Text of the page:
File puptcrit/puptcrit.0602, message 151

Date: Thu, 16 Feb 2006 09:50:44 -0800
Subject: Re: [Puptcrit] Rickie Lane Obit

Rickie Layne, 81, Borsht-Belt Ventriloquist
BY STEPHEN MILLER - Staff Reporter of the Sun
February 16, 2006
URL: <>

Rickie Layne, who died Saturday at 81, was a borsht-belt
ventriloquist who became nationally famous thanks to dozens
of television appearances on Ed Sullivan's "Toast of the
Town" in the 1950s.

Layne's shtick displayed an often contentious relationship
with his Yiddish inflected dummy Velvel, who seemed to
inhabit a slightly parallel mental universe. In what was
perhaps their best-known routine, Layne - who in real life
is half Castilian - tries to teach Velvel the noble art of

"The bull charges ... and then you take out your espada."
[The matador's killing sword].

"My what?"

"You take out your espada."

After much consternation, Velvel says, "So I take out my
espada in front of 10,000 people. What do I do with my

"You wave it over your head."

"Evidently, you haven't seen my espada."

Layne, born Richard Israel Cohen, grew up in Brooklyn, son
of a Castilian father and Russian immigrant mother who
performed in an accordion act under the moniker "Gypsy
Sonya." Already an accomplished mimic of the popular
entertainers Al Jolson and Eddie Cantor, he was thrilled
when, at age 9, his uncle Norbert bought him a
ventriloquist's dummy. Edgar Bergen and Charlie McCarthy
were among the most popular radio shows of the day.

Layne originally named his dummy "Gladstone," after Prime
Minister Gladstone, because, he told the Jewish Journal in
2002, "he slept in a Gladstone bag" - a high-end, two sided,
pouchy leather tote. "Velvel" - as he later became - is
simply Yiddish for Willy, and its homely origins but exotic
sound were typical of Layne's humor.

Layne started out on the borscht belt, alternately waiting
tables and performing alongside the likes of Jerry Lewis at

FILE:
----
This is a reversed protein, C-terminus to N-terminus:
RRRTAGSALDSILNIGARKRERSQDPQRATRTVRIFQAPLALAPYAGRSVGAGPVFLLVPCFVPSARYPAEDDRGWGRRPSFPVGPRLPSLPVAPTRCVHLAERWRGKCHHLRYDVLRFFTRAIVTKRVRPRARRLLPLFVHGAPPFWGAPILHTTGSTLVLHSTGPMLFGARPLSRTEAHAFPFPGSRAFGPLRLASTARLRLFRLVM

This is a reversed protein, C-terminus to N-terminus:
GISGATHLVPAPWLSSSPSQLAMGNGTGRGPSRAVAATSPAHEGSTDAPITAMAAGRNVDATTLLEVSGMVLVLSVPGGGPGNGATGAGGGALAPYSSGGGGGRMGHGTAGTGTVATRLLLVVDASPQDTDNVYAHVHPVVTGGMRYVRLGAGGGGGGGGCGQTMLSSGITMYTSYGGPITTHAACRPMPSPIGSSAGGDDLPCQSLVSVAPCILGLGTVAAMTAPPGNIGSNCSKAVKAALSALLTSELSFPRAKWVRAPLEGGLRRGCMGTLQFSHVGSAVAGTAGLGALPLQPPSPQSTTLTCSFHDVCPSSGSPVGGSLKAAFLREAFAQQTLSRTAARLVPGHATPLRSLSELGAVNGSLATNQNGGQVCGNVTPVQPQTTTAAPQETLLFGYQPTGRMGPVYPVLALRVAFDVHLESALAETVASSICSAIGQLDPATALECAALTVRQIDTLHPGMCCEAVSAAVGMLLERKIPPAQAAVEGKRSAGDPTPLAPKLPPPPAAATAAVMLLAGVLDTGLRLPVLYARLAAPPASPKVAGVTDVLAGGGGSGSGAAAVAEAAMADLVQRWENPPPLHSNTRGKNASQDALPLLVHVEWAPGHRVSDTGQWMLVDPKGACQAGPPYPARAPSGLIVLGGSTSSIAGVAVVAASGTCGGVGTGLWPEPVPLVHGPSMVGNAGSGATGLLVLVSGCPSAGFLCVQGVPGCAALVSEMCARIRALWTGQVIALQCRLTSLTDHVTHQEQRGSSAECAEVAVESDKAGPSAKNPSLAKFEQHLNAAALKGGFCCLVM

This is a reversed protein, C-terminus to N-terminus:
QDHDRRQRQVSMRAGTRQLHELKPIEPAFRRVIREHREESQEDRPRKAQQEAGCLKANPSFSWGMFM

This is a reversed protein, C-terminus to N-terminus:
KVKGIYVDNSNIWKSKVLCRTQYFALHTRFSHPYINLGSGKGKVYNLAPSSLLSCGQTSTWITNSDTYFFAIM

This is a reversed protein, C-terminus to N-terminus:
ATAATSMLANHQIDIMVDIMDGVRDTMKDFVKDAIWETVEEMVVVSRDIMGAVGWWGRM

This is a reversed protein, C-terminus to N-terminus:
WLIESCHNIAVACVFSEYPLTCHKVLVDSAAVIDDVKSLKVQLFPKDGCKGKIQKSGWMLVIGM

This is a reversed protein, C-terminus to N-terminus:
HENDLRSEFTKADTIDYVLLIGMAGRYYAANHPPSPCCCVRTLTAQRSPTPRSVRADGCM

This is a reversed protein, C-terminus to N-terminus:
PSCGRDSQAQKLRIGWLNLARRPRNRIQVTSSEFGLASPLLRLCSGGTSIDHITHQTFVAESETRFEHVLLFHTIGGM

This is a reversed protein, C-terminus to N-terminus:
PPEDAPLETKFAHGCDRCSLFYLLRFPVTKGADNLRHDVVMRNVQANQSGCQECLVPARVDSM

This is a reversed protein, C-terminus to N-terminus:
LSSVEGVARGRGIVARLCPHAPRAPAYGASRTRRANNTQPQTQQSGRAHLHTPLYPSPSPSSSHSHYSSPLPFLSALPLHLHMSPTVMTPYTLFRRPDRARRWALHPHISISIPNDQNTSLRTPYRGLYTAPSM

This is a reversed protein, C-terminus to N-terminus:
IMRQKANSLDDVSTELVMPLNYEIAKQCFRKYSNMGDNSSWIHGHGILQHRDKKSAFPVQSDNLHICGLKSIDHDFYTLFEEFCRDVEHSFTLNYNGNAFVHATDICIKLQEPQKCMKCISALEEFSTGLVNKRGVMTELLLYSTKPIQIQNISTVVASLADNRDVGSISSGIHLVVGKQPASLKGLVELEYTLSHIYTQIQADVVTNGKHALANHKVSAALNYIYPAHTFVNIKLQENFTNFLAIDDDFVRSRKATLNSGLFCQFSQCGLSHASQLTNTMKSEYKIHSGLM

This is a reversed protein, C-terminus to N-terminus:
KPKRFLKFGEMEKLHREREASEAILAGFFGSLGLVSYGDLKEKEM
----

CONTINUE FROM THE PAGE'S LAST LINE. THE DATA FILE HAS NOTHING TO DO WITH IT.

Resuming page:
venues in the Catskills and New Jersey. Later, as a member
of Major Bowes's Amateur Hour traveling unit, he toured
widely. During World War II, he served in an Army
entertainment unit devoted to recruiting for the Women's
Army Corps, his daughter, Teri Layne, said.

After the war, Layne appeared in touring revues, including
"Borsht Capades," and "Bagels and Yox." In 1949, he moved to
Panorama City, Calif., and found work at various clubs in
the Los Angeles area. In 1955, the Los Angeles Times
reported that in his appearance in the revue "Halvah
Hilarities," "Rickie Layne and his toy Velvel 'sent' the
crowd with their 'hip' chatter." Ventriloquism seemed to
have a beat edge.

His big break came later that year, when Nat King Cole
caught the act at Ciro's on the Sunset Strip. King was there
to see his wife Maria sing, but he loved Layne's act, and
told Sullivan he should book it. When Sullivan demurred - he
couldn't travel to California to see an audition - Cole
offered to perform for Sullivan for free if Layne's act
bombed. Layne appeared on the January 1, 1956, episode of
"Toast of the Town," and was immediately rebooked.

"Sullivan really liked Rickie, and Velvel would call him
'Mr. Solomon,'" the president of the International
Ventriloquists Association, Valentine Vox, said. "He became
his foil."

The television exposure led to higher exposure gigs at New
York's Copacabana, the Fontainebleau in Miami Beach, and the
Orpheum Theater in Los Angeles. Layne appeared several times
each year on Sullivan through 1964, and kept touring
nightclubs through the 1970s. For the Jewish Journal he
recalled a joke from an appearance in Reno in 1978:

"I did a gag with the dummy where he had a mustache. I'd
say, 'You're just jealous because your mustache is bigger
than mine,' and Velvel would answer, 'Anything I have is
bigger than yours.'" He still had the old magic.

"I'm not a good ventriloquist," Layne told the Jewish
Journal. "I'm basically a comic. I use the dummy as an
excuse to do dialogue."

In 2002, the International Ventriloquists Association
awarded him its Askins award for contributions to the art.

Rickie Layne

Born Richard Israel Cohen on October 30, 1924, in Brooklyn;
died February 11 of heart failure at the Tarzana (Calif.)
Hospital; survived by his daughters, Sandy Duncan and Teri
Layne, and four granddaughters.

Steve Axtell
Axtell Expressions, Inc.
Website -
New on DVD "AxTelevision"! -
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